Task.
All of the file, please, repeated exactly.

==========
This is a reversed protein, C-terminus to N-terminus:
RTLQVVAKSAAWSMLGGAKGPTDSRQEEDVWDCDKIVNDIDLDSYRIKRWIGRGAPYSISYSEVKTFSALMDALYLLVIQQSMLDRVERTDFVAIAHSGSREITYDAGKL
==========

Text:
This is a reversed protein, C-terminus to N-terminus:
RTLQVVAKSAAWSMLGGAKGPTDSRQEEDVWDCDKIVNDIDLDSYRIKRWIGRGAPYSISYSEVKTFSALMDALYLLVIQQSMLDRVERTDFVAIAHSGSREITYDAGKL